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A Lot or a Little?
What you will—and won't—find in this movie.
The film's sympathy is clearly with its underdog characters, each of whom gets ending they deserve. Promotes compassion and kindness to others. But narrative's slow pace and less realistic aspects make positive messages less effective.
Positive Role Models
Characters make many hard-to-understand decisions, including parent who runs away from abusive marriage without money or plan (shelters exist!). But people do show each other kindness and compassion, like those who allow Clara to crash in their house or places of business. Alice is extremely charitable toward others but doesn't always take the best care of herself. Marc is frequently terribly rude to others, but John Peter and Timofey both exhibit compassion toward those who need it. A main character steals, which the drama seems to view as justified (it isn't).
Violence & Scariness
Violence is infrequent, but in one scene a young boy is found almost frozen (he survives after long bout in hospital), and one character beats another bloody and unconscious. A father is abusing his wife and sons; viewers don't see the abuse, but it's referred to frequently. Characters are often upset and afraid. Yelling.
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Sex, Romance & Nudity
A sweet kiss and lingering hug are shown. Characters talk about sex. In one scene, someone who looks to be a sex worker leaves a man's home while he tells her to "scrub up" next time. One character offers to have sex with another due to sympathy (she doesn't take him up on it). Characters are looking for romance; one couple slowly falls in love over course of movie.
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Very infrequent. Includes "shut up."
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Products & Purchases
Mention of a couple of shoe brands (Prada, Florsheim). A character steals high-end goods.
Drinking, Drugs & Smoking
More than one character smokes cigarettes. In many scenes, characters drink beer, wine, champagne, liquor. People rarely look drunk, except in one scene in which a group of men drinks "all night."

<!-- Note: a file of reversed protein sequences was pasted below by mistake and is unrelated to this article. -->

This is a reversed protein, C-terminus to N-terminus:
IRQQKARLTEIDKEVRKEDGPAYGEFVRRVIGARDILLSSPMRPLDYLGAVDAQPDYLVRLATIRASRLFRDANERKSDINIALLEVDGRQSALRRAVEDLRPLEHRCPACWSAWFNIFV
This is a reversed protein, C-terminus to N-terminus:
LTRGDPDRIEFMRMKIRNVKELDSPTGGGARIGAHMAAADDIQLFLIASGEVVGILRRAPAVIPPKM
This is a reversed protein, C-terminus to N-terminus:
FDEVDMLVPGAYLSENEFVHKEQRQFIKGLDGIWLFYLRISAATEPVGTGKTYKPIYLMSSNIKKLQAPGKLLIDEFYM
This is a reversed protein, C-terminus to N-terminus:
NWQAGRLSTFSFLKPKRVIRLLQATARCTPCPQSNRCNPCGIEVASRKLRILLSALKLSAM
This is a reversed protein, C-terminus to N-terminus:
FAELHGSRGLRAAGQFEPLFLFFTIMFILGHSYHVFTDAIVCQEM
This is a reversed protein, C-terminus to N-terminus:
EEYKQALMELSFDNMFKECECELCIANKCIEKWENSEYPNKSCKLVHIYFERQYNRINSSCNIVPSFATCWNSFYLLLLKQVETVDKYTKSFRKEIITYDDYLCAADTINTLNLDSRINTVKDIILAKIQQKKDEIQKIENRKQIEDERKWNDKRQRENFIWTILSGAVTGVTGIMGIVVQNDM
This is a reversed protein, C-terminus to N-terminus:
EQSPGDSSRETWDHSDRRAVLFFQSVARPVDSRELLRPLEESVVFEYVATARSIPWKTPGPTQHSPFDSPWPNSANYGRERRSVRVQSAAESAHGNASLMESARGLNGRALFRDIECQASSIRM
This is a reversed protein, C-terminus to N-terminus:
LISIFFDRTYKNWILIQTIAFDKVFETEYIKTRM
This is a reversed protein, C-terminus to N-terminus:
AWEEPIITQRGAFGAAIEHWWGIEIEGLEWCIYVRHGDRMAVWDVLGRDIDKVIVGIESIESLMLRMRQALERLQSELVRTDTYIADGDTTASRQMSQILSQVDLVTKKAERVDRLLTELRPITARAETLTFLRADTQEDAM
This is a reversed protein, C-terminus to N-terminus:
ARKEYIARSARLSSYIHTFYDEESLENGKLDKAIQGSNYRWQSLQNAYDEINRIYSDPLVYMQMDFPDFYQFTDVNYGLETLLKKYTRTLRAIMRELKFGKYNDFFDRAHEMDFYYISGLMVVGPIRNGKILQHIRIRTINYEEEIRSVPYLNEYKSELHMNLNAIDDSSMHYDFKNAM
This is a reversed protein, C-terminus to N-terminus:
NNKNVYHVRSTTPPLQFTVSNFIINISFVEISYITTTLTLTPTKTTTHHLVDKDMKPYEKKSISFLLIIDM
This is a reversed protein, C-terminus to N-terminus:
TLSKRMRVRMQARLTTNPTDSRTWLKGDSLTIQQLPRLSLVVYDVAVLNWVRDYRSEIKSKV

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Parents Need to Know
Parents need to know that The Kindness of Strangers is a slow-moving drama about six people whose lives connect in unexpected ways. There are a few startlingly disturbing moments: A young boy is found unresponsive in the snow (he survives), and one character beats another in the head with a rotary phone until he's bloody and unconscious. There's also a scary cop dad who abuses his young sons and wife; viewers don't actually see the abuse, but it's referred to a number of times, and he's a menacing character throughout the movie. Several characters smoke cigarettes, and many scenes take place in a restaurant, with characters drinking champagne and liquor. Romantic moments are confined to a hug and a brief kiss, but characters do talk about sex -- like when a man offers to have sex with a woman just to break her no-sex streak, despite the fact that she's not his "type." Characters run into each other in implausible ways and make hard-to-justify decisions, which make the movie's positive messages about empathy and compassion less effective, but each character gets the end he or she deserves, which has a redemptive quality. To stay in the loop on more movies like this, you can sign up for weekly Family Movie Night emails.
Is It Any Good?
Overly long and alternately drearily realistic and implausible, this slow-burn drama at least has a great cast and a redemptive ending. But it's kind of a drag watching The Kindness of Strangers' characters suffer for almost two hours and make silly mistakes before they get the endings they deserve. Kazan at least makes Clara's iffy decisions seem desperate and agonizing; it's harder to explain why Alice starts calling in sick to work and Jeff can't seem to hold a job for longer than a week -- and it's awful to watch his employers criticize him harshly on the way out. "You're pretty bad at just about everything," says one. "Name one thing that you are good at." C'mon, even if things eventually look up, no one wants to watch a downed dog be kicked repeatedly.
There's some lovely camera work (long shots of Toronto and Copenhagen mimicking New York in particular), and, despite the slow pace, you do wind up caring about the lives of the strangers who (often improbably) connect. Nighy, always a hoot, continues his streak here. In one of the movie's best moments, he brings a meal to a pair of restaurant patrons and then, turning away to head back to the kitchen, mistakes a very personal question as directed at him and gives a startling answer. Nighy brings a little lightness whenever he's on-screen, and this movie could use all it can get.
Did we miss something on diversity?
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